Copies of the respiratory program and other sources of material on respiratory protection will be made available to all employees.
Crystalline silica is a common mineral in the earth’s crust and is found in many types of rock including sand, quartz, and granite.
Silica is present in both work and non-work environments, and exposure to crystalline silica dust has long been known to cause a disease called silicosis.
When you inhale crystalline silica the lung tissue reacts by developing fibrous tissue around trapped silica particles. This condition of the lung is called silicosis.
Due to the extensive use of concrete and masonry products in buildings today, construction workers have potential exposure to crystalline silica.
Operations such as dumping of rock, glass manufacturing, jackhammering, abrasive blasting, sawing, drilling, or demolition of concrete and masonry structures are some of the activities that could produce this exposure. Lungs take care of normal dust.
Airborne dust and dirt are common at worksites and on the job. Fortunately, the body’s respiratory system does a good of job filtering out dust and most foreign bodies. Fine particulates such as asbestos and silica, however, are so tiny they can get past our filtering system.
This may cause serious lung problems over an extended period of protection or controls are not used. Respect these tiny invaders. Use the appropriate personal protective equipment and safety precautions.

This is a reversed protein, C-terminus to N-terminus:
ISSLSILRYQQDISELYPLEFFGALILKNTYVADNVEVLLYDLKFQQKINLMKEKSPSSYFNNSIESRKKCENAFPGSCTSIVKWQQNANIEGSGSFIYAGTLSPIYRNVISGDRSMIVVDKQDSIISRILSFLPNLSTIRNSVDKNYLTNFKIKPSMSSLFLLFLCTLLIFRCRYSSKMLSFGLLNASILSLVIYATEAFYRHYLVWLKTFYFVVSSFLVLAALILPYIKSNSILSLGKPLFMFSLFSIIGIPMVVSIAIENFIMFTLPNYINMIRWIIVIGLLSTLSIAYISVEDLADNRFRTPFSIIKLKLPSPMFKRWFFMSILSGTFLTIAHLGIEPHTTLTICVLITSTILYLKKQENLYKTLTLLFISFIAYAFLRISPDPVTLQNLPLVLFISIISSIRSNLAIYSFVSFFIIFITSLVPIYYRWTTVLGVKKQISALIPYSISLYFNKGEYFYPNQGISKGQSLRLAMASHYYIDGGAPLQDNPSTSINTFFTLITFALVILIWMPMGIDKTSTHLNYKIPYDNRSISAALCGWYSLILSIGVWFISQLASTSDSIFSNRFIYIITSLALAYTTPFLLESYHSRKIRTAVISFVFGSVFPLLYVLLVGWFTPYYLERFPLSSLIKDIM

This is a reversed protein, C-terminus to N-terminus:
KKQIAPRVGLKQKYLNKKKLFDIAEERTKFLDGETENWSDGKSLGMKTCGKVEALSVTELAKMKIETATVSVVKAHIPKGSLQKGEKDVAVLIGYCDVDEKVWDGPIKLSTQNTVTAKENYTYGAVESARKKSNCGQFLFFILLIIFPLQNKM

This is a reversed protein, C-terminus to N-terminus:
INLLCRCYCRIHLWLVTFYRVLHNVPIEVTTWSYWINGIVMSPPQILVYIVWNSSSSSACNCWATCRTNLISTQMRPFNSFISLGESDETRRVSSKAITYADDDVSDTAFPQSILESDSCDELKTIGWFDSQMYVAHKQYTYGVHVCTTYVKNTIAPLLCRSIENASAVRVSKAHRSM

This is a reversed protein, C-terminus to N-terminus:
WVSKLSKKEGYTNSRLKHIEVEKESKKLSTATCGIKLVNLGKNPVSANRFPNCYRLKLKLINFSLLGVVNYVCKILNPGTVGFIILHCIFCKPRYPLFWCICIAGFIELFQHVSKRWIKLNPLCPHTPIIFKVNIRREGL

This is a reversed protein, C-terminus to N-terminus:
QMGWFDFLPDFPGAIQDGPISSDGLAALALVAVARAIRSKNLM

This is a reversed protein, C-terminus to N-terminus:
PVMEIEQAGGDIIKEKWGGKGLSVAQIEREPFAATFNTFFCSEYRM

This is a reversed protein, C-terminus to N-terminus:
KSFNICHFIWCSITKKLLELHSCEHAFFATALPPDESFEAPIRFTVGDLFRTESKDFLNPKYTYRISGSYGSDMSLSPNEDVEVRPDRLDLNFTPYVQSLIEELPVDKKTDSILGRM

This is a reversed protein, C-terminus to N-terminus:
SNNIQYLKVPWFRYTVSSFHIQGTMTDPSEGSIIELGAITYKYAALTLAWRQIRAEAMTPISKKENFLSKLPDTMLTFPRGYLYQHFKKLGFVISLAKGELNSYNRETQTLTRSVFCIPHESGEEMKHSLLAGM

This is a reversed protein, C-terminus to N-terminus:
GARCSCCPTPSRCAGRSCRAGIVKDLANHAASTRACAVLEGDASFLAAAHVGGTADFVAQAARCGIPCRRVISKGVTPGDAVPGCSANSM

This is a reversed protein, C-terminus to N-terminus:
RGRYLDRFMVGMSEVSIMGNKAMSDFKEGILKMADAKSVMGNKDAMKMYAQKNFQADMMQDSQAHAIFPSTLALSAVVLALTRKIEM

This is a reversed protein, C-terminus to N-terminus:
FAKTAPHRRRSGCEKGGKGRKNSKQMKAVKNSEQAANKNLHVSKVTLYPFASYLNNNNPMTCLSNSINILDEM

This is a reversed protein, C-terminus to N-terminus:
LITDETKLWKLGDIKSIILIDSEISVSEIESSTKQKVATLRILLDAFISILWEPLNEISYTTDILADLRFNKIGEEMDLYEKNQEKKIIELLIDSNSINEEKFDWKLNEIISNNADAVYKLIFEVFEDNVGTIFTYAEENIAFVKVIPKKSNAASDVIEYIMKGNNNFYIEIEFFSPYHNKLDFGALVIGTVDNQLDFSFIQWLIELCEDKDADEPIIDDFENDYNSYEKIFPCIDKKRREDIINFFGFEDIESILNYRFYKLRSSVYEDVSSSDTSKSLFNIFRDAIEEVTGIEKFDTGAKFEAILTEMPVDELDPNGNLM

Dust inhalation can cause lung disease, silicosis, and other complications of the respiratory system. There are control measures that can be taken to help protect your health and safety when working with or around construction dust. Here are a few suggestions:
Saw Cutting, Grinding & Sanding Dust:
Workers are properly trained and wear the appropriate respiratory and other personal protective equipment (PPE) while on or near work activities that generate dust.
Water is commonly used in cutting or grinding stone, cement, or rock base products that release dust into the air. Water-based dust suppression is the most cost-effective solution.
Vacuum systems may also be used to collect dust generated by sanding, grinding, breaking or cutting of concrete, stone, pavement, or other dust-generating materials.
Water is a common option for protecting workers from excavations by watering down the exposed surfaces regularly.
Dust Suppression Agents may also be an option, as they have been developed to require less frequent application of water.
Covering exposed surfaces with polythene or tarps is effective although this method is not practical in windy areas or for large areas.
General Building Construction Dust:
Cutting wood releases particles (sawdust) that, unlike asbestos and silica, do not enter the lungs as easily. However, some products can generate very fine dust that can potentially be inhaled into the lungs.
Vacuum systems can capture the dust produced by the machine and secure it in a container for proper disposal. Use removable dust collection bags with industrial-grade vacuum cleaners to assist the suction of dust. Sweeping the floor is normal and good practice, however, this will allow fine dust particles to float back up into the air.
Vacuum power sanders will pick up dust from sheetrock, plasterboard, and paint sanding. Vacuum power sanders are very effective as they remove dust as you work.